9 Career Tips You Absolutely Cannot Ignore When Applying for Your next L&D Job

The L&D field changed forever.

If you are a job seeker aspiring to find your next job in the learning and development (L&D) field, this article is for you.

The career tips you will read here are not the typical generic ones you will find on Google, such as polishing your CV or brushing up on your interviewing skills.

The tips outlined below are specific to the L&D discipline and were gathered through my 10+ years of experience as well as my conversations with some of the field veterans.

Here is what I learned.

Cast a Wider Net

It's becoming less common for L&D companies to host learning events and more common for them to create a wider learning experience that includes both formal and informal learning. This includes things like learning on the job, mentoring, and professional groups.

The move is based on the wide adoption of the 70–20–10 model among many Fortune 500 companies.

If you haven’t heard about this model before, check it out here.

In a nutshell, this model holds that 70% of learning in the workplace happens on the job, 20% happens through others, and only 10% happens through formal training.

Can you see how this model could result in a paradigm shift in learning?

Training, which used to make up the majority of learning interventions, is on its way to making up only 10% of all learning projects.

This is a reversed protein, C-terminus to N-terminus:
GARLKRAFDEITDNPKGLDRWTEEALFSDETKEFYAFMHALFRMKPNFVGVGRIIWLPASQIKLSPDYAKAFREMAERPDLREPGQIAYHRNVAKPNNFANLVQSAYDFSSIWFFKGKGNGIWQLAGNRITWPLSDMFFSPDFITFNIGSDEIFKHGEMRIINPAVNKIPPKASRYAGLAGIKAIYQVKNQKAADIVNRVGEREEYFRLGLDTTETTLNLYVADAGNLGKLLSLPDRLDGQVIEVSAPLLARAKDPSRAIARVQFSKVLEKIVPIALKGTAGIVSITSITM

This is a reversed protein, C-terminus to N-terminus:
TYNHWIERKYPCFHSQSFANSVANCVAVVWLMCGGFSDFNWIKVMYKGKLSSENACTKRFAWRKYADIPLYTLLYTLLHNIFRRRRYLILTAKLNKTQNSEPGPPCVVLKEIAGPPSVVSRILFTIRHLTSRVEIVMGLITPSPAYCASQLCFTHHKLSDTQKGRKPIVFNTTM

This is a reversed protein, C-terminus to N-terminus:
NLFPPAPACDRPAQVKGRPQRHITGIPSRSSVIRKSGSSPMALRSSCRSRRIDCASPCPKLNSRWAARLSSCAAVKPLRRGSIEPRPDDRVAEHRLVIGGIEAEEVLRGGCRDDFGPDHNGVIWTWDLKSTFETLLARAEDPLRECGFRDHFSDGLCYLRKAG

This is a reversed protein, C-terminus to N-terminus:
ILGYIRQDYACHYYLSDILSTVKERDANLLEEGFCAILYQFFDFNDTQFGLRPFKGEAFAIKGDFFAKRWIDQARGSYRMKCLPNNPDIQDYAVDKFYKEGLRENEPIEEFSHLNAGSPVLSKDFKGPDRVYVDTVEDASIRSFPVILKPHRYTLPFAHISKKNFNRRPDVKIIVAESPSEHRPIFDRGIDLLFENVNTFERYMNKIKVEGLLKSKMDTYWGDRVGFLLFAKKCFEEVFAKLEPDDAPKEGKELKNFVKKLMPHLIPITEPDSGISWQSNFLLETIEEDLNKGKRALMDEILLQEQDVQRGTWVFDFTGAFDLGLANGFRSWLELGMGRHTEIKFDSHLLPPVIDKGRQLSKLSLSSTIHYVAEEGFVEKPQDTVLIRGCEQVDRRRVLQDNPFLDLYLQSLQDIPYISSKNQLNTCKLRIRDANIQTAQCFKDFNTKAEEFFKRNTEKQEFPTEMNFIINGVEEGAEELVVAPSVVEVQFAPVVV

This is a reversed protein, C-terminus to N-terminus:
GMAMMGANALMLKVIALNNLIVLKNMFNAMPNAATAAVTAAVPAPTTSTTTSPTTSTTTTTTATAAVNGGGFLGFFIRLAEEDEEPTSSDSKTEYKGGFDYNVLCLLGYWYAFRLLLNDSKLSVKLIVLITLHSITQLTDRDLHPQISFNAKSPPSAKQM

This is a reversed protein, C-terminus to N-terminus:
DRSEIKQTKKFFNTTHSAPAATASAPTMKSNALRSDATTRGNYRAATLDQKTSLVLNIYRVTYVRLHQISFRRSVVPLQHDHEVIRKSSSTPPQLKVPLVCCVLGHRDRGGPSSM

What Does This Mean to You?

It means that if you have been up to this point branding yourself as a “trainer,” it is high time to reposition yourself and broaden your skill-set. You need to acquire skills that you can promote to organizations as useful and relevant across a wider range of learning solutions, not just training.
In other words, your newly acquired skill set must be tightly coupled to the 70–20–10 model.

Unlearn Outdated Models

Unlearning is how you keep up as the world evolves. - Adam Grant

The ADDIE and Kirkpatrick models have been used for a long time in the design and evaluation of courses. These learning models are becoming outdated.

They can be used in a lot of different ways, but they are usually used to help with traditional training. The more quickly you can unlearn these paradigms, the more quickly you can progress and reinvent yourself. Modern frameworks such as design thinking, learning agility, and the Ebbinghaus curve are getting more attention now and are worth checking out because they influence modern L&D practices.

Learn about mentoring, social learning, micro-learning, and performance support in the workplace. These are all extremely valuable abilities that are in high demand at the moment and are all consistent with the 70–20–10 paradigm. A good place to start is to read ‘Design Thinking for Training & Development,’ ‘Managers as Mentors,’ and ‘The New Social Learning.’

Go Beyond L&D

It is impossible to operate L&D in a vacuum or in isolation. The new focus on creating a holistic learning experience will involve dealing with the whole life cycle of an employee, from onboarding until exiting the company.